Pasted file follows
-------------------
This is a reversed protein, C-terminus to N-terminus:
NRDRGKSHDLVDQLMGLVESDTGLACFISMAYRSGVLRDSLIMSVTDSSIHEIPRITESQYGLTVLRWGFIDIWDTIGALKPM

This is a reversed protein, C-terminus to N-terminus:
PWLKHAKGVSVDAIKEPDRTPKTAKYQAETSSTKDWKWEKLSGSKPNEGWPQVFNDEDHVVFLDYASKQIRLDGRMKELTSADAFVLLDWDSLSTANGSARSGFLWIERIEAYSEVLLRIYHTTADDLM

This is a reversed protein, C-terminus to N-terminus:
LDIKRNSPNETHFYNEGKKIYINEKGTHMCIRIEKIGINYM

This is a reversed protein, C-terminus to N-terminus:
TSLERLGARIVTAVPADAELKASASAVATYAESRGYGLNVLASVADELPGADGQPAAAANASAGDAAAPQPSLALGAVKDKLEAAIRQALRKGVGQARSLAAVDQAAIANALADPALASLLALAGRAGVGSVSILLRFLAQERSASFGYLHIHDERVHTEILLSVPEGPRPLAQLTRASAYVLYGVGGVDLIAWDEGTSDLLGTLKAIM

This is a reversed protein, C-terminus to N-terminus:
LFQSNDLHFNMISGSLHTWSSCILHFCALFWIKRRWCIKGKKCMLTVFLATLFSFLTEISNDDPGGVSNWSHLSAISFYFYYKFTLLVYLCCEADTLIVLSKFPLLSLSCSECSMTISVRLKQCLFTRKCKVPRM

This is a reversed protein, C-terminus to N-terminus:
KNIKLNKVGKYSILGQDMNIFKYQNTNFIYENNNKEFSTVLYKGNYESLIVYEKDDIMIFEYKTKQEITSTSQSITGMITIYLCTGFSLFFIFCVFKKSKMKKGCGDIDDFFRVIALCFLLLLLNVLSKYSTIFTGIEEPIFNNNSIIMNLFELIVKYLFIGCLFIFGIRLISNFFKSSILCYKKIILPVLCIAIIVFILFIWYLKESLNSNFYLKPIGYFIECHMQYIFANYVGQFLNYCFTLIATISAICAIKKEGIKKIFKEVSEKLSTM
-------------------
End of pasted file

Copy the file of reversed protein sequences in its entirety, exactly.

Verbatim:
This is a reversed protein, C-terminus to N-terminus:
NRDRGKSHDLVDQLMGLVESDTGLACFISMAYRSGVLRDSLIMSVTDSSIHEIPRITESQYGLTVLRWGFIDIWDTIGALKPM

This is a reversed protein, C-terminus to N-terminus:
PWLKHAKGVSVDAIKEPDRTPKTAKYQAETSSTKDWKWEKLSGSKPNEGWPQVFNDEDHVVFLDYASKQIRLDGRMKELTSADAFVLLDWDSLSTANGSARSGFLWIERIEAYSEVLLRIYHTTADDLM

This is a reversed protein, C-terminus to N-terminus:
LDIKRNSPNETHFYNEGKKIYINEKGTHMCIRIEKIGINYM

This is a reversed protein, C-terminus to N-terminus:
TSLERLGARIVTAVPADAELKASASAVATYAESRGYGLNVLASVADELPGADGQPAAAANASAGDAAAPQPSLALGAVKDKLEAAIRQALRKGVGQARSLAAVDQAAIANALADPALASLLALAGRAGVGSVSILLRFLAQERSASFGYLHIHDERVHTEILLSVPEGPRPLAQLTRASAYVLYGVGGVDLIAWDEGTSDLLGTLKAIM

This is a reversed protein, C-terminus to N-terminus:
LFQSNDLHFNMISGSLHTWSSCILHFCALFWIKRRWCIKGKKCMLTVFLATLFSFLTEISNDDPGGVSNWSHLSAISFYFYYKFTLLVYLCCEADTLIVLSKFPLLSLSCSECSMTISVRLKQCLFTRKCKVPRM

This is a reversed protein, C-terminus to N-terminus:
KNIKLNKVGKYSILGQDMNIFKYQNTNFIYENNNKEFSTVLYKGNYESLIVYEKDDIMIFEYKTKQEITSTSQSITGMITIYLCTGFSLFFIFCVFKKSKMKKGCGDIDDFFRVIALCFLLLLLNVLSKYSTIFTGIEEPIFNNNSIIMNLFELIVKYLFIGCLFIFGIRLISNFFKSSILCYKKIILPVLCIAIIVFILFIWYLKESLNSNFYLKPIGYFIECHMQYIFANYVGQFLNYCFTLIATISAICAIKKEGIKKIFKEVSEKLSTM